boolean english = false;
String title = null;
for (int j = 0; j < book.getChildNodes().getLength(); ++j){
Node bookChild = book.getChildNodes().item(j);
if (bookChild.getNodeName().equals("language") &&
english = true;
if (bookChild.getNodeName().equals("title")){
title = bookChild.getTextContent();
if (english && title != null){
for (String title : englishTitles){

As you can see, this is very very tedious and error prone! XPath is the better solution by far:

XPath xpath = XPathFactory.newInstance().newXPath();
NodeList nodeList = (NodeList)xpath.evaluate("/library/book[language='en']/title",
documentRoot, XPathConstants.NODESET);
for (int i = 0; i < nodeList.getLength(); ++i){
Node node = nodeList.item(i);


XML documents often use namespaces. These are sort of like Java packages--they group related elements together and prevent name collisions from occurring. Let's say that each <language> element belonged to a namespace:

<language xmlns="http://translate.google.com">en</language>
<author>Stanislaw Lem</author>

Note: While namespaces technically can be anything (like "abc123" for example), they should be globally unique. There's no way to enforce this, so the convention is to use a URI belonging to the person or company creating the namespace. For example, if Oracle wants to use a namespace, they can be fairly certain that no one else in the entire world is using one starting with "http://www.oracle.com".

To make Java aware of namespaces,a NamespaceContext object must be created and added to the XPath object.

XPath xpath = XPathFactory.newInstance().newXPath();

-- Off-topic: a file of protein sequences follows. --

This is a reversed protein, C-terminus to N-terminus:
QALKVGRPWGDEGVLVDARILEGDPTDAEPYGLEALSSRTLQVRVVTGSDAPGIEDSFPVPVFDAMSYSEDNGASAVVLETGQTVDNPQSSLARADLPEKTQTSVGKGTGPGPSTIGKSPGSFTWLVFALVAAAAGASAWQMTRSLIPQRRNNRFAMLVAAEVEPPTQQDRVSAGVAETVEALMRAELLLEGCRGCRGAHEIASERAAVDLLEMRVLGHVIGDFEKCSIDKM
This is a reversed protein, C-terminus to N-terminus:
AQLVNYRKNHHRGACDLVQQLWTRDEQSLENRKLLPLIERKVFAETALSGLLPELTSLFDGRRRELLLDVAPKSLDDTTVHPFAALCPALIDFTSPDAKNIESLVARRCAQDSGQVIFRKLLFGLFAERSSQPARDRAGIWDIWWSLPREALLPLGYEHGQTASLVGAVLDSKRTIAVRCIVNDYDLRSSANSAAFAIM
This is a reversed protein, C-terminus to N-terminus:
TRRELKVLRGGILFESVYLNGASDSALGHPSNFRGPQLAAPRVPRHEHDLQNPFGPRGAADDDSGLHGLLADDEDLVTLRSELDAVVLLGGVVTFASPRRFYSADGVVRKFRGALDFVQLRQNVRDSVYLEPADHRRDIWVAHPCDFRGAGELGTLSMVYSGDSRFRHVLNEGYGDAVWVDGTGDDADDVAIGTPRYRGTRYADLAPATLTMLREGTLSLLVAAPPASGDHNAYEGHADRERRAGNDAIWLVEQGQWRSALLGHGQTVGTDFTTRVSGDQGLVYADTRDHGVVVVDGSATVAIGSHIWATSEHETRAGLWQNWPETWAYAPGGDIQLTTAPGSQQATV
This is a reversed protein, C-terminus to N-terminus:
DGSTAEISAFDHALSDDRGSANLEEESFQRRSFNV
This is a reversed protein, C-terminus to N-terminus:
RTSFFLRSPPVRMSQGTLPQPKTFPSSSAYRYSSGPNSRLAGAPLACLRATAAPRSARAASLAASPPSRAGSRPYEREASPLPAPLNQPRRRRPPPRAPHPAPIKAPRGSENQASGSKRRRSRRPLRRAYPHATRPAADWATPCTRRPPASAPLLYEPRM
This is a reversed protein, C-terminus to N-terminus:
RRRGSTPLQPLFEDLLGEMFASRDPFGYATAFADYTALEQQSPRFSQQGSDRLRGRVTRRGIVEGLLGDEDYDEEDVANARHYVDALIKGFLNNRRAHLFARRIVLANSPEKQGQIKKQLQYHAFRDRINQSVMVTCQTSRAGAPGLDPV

xpath.setNamespaceContext(new NamespaceContext() {
public String getNamespaceURI(String prefix) {
if ("tr".equals(prefix)){
return "http://translate.google.com";
return null;
public Iterator getPrefixes(String uri) {
return null;
public String getPrefix(String uri) {
return null;

This will assign the prefix "tr" to the namespace "http://translate.google.com". The prefix can be anything, but the namespace must match the one in the XML document.

NodeList nodeList = (NodeList)xpath.evaluate("/library/book[tr:language='en']/title",
documentRoot, XPathConstants.NODESET);
for (int i = 0; i < nodeList.getLength(); ++i){
Node node = nodeList.item(i);

To learn more about XPath, you can visit w3schools.com.

Tuesday, March 9, 2010


I just found out about this cool service called Dropbox, which I thought I'd write about. I read a blurb about it in the March issue of Linux Journal.

Dropbox is a free service that lets you store files online. That sounds pretty boring. But it's more than just a free FTP server. What happens is, you install a small app on your computer, which creates a special "dropbox" folder in your home directory (or in My Documents if you're using Windows). The app monitors this folder for any changes and syncs these changes with the Dropbox server. For example, when you copy a file (Word document, MP3, whatever) to this folder, it will immediately upload it to your Dropbox account. If you delete a file, it will delete it from your account.

But the really cool thing is that you can connect multiple computers to your account by installing the Dropbox application on each one (there are Windows, Mac, Linux, and iPhone versions). So if you add a file to your Dropbox folder on your desktop PC, it will immediately download to your MacBook laptop, Linux Netbook, and whatever else.